“That certainly inspired me. And I always figured … there was going to be a point where I was going to have to focus a lot more on me doing God’s work and focusing less on trying to build up me as the kind of actor-producer, or my entrepreneurial endeavors, what I was doing.
“And so this thing just kind of came to me,” he said of Long’s story. “Stu kind of took to me and utilized me to continue to amplify his voice and message.”
Gibson, for his part, told Arroyo that he felt he could understand some of the struggles Long’s father had during their strained relationship.
“You know, I mean I’ve got seven sons, right? And you don’t do a perfect job with everybody. And I’ve had to do that make-up stuff where you go by, you go back and do another flyby and try and right things that maybe weren’t perfect and talk about stuff. And those are the most fulfilling things for me, I think, because we’ve all made mistakes,” Gibson said.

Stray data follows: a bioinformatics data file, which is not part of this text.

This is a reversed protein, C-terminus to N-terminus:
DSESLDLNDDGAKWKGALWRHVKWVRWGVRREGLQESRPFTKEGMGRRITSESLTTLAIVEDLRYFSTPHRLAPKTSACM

“And I think Bill is probably in that boat, too. I know I talked to him on the phone, and just a few little things he said kind of told me who he was. He’s not somebody who’s terribly demonstrative, but he’s very deep in his feelings.”
On the subject of “The Passion” sequel, Gibson told Arroyo that the story of Jesus’ resurrection and what happens afterward is a complex and challenging story to present on the screen.
“Well, it’s a huge subject, and it’s not a linear narrative, so that in order to have it mean something and resonate for almost anybody that watches it — again [as with “Father Stu”], you’re not preaching to the choir — you have to … juxtapose the central event that I’m trying to tell with everything else around it in the future, in the past, and in other realms,” he said.
“It’s a big story. It’s a difficult concept, and it has taken me a long time to focus and find a way to tell that story in a way that really delivers to somebody who may know nothing about any of the central story,” he told Arroyo.
You can read an edited transcript of the interview here.